Hope College's approach to preparing future scientists through involvement in undergraduate research is highlighted in a new book that advocates extending such efforts nationwide.

Hope College's approach to preparing future scientists through involvement in undergraduate research is highlighted in a new book that advocates extending such efforts nationwide.

A team of Hope faculty contribute a chapter to the book "Broadening Participation in Undergraduate Research: Fostering Excellence and Enhancing Impact," published recently by the Council on Undergraduate Research (CUR).  The Hope-authored chapter, "Enriching a Culture of Research: Expanding Opportunities to a Broader Community," provides an overview of programs at Hope designed to broaden the college's decades-long practice of involving students in undergraduate research as a teaching tool.

"Hope has a well-documented record of success in training students for careers in science by giving them the opportunity to do science, through collaborative research with faculty mentors," said Dr. Moses Lee, who is dean for the natural and applied sciences and a professor of chemistry at Hope.

"Nationally, we have a tremendous need to produce more scientists, and we also know that nationally there are a variety of groups that are underrepresented in the science disciplines," he said.  "In recent years we here at Hope have developed a variety of initiatives geared toward reaching out to new groups of students.  I'm glad that we can be of help by sharing our story with others."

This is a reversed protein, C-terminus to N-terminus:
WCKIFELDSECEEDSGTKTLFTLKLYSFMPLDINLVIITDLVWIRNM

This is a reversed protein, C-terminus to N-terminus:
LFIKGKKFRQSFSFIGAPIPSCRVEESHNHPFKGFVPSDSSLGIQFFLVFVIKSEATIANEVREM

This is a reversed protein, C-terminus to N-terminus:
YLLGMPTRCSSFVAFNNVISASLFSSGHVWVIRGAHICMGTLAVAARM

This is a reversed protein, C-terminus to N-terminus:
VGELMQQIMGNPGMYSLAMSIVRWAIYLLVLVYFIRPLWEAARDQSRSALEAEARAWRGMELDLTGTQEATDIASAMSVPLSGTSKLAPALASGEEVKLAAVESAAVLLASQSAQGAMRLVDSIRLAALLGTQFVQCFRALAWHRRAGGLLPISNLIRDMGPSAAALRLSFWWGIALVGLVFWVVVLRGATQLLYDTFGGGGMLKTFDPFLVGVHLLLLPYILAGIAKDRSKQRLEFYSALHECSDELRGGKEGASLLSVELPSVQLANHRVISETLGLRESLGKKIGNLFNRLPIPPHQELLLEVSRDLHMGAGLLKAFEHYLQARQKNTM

The book was co-edited by Dr. Mary Boyd, who is dean of arts and sciences at the University of San Diego, and Dr. Jodi L. Wesemann, who is assistant director for higher education with the American Chemical Society.  CUR outlined the publication's goals during a panel presentation at the National Press Club in Washington, D.C., on Wednesday, June 3.

"Broadening participation in undergraduate research is about maximizing potential - the potential of students, research, and institutions - and expanding our understanding of the world," Boyd said.  "High-quality programs across the country are enhancing the lives of students, the direction of their scholarship and its impact on their disciplines and institutions."

According to "Broadening Participation in Undergraduate Research," the nation faces several imperatives:  the need for students in all disciplines to fulfill their potential; the need for more students to study and pursue careers in science, technology, engineering and mathematics (STEM); and the need for more research-based solutions to the serious scientific, economic and social problems facing the nation.

"Undergraduate research is a proven and powerful way to achieve these goals," Boyd said.  "High-quality research and scholarship activities enhance educational outcomes in all areas of study, encourage young people to pursue STEM-related disciplines and contribute to the body of knowledge needed to tackle serious problems."

"Another equally important imperative is increasing opportunities for students who haven't traditionally been involved in research," she said.  "The nation won't solve our most difficult challenges unless we unleash the full potential of all our best and brightest students."

In addition to Lee, the authors of the Hope chapter are Dr. Karen Nordell Pearson, visiting associate professor of chemistry and director of the Midstates Consortium for Math and Science; Dr. Kenneth L. Brown, associate professor of chemistry; Dr. Herbert L. Dershem, professor of computer science; Dr. Kathy Winnett-Murray, professor of biology; and Dr. Christopher C. Barney, who is the T. Elliott Weier Professor of Biology.